Artists’ organisation ALISN has sublet its booth at the London Art Fair to small independent art galleries who are normally excluded from such events. This intrepid and novel decision by the Artist-Led Initiatives Support Network (ALISN www.alisn.org) will give up to ten independent artist-run galleries a chance to exhibit work by unknown artists, for a fraction of the usual cost of a stand at the event.
Housed in disused industrial units, or shops, in out-of-the-way neighbourhoods, often with -no street sign or outward indication of their existence, artist-run spaces are an industry trade secret – patronised almost exclusively by other artists and a small number of those in the know. Usually short-lived, but always innovative and pushing the boundaries of contemporary art, artist-run spaces are both unfettered by commercial considerations and forced to be creative with tight budgets. The public is rarely aware of their activities. For the first time, ALISN will bring into the public domain a selection of the most sophisticated artist-led projects in the UK to present works by promising new artists, whose current, early-stage careers are right now being shaped at these independent spaces. For as long as artists have existed, they have organised themselves to create new types of exhibitions and public engagements to circumvent or supplement the establishments of their day. In 1911 Der Blaue Reiter began organising touring exhibitions around Germany,
showing the then new Modern Art of ground-breaking new painters such as Wassily Kandinsky and Franz Marc.
In the 1960s, the Artist Placement Group, which included John Latham and Barry Flanagan, broke outside the boundaries of studio and gallery, by taking artists into industry and government; in the 1990s City Racing was holding the first exhibitions for future YBAs like Sarah Lucas and Turner Prize winner Gillian Wearing in a disused betting shop in London. At the same time the now legendary Transmission in Glasgow was launching the careers of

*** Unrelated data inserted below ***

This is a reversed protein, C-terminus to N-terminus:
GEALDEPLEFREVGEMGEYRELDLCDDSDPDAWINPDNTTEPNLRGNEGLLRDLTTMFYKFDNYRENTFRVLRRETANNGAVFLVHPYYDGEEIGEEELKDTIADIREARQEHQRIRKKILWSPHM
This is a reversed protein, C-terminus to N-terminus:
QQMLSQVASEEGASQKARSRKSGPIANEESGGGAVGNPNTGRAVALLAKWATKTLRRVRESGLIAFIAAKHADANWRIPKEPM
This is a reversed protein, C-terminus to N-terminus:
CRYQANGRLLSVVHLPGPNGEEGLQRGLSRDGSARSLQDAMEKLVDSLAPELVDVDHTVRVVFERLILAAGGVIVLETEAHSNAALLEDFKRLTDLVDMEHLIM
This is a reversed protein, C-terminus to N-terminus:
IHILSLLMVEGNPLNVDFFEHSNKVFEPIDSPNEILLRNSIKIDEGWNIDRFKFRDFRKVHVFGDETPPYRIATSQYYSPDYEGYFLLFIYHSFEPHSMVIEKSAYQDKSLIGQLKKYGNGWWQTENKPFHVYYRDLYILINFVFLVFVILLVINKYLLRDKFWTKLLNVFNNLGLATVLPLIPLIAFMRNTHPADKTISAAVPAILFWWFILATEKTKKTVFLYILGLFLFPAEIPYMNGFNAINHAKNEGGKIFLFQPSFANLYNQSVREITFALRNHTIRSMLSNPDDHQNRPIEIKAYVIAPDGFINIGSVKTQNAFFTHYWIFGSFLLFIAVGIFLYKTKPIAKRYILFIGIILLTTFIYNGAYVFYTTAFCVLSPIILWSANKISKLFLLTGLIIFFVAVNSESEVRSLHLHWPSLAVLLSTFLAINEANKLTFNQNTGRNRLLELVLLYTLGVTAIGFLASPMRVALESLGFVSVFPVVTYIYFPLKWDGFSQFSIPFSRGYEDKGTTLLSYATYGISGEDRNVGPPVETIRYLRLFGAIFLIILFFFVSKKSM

future greats such as Douglas Gordon and Martin Boyce – a time later described by Hans- Ulrich Obrist as ‘The Glasgow Miracle’. ALISN curators, sculptor Iavor Lubomirov and painter Bella Easton direct their own artist- run space LUBOMIROV-EASTON in Deptford, South London. Easton, who trained as a painter and print-maker at the Royal Academy Schools and self-taught Lubomirov who studied Mathematics at Oxford, are one of many artist partnerships, who are increasingly taking the reigns in their own hands in order to exhibit their own and other artists’ work. Iavor Lubomirov says: “Artists have always formed collectives, or created independent exhibition spaces, but this has become an increasingly frequent phenomenon in the last ten years. There are currently over 300 artist-led galleries in the UK, compared to just a handful ten or twenty years ago and many artists are choosing to take this route rather than pursuing existing commercial galleries. Less than 1% of current artist-run spaces, however, would
consider showing at an art fair, both because of the financial barrier around these market places and because they almost always operate on a non-profit basis, creating and showing art for its own sake and relishing the freedom this allows them.” Bella Easton says: “As far as we know this is a first for the London Art Fair. What makes artist-run spaces really important is that artists are choosing the art work being shown, rather than dealers or collectors and so they become places for dialogue and critical engagement between artists, resulting in constant innovation and evolution. They are hotbeds where the future talents of tomorrow are being nurtured and shaped by their own peers, free from commercial considerations and unhindered by established ideas.”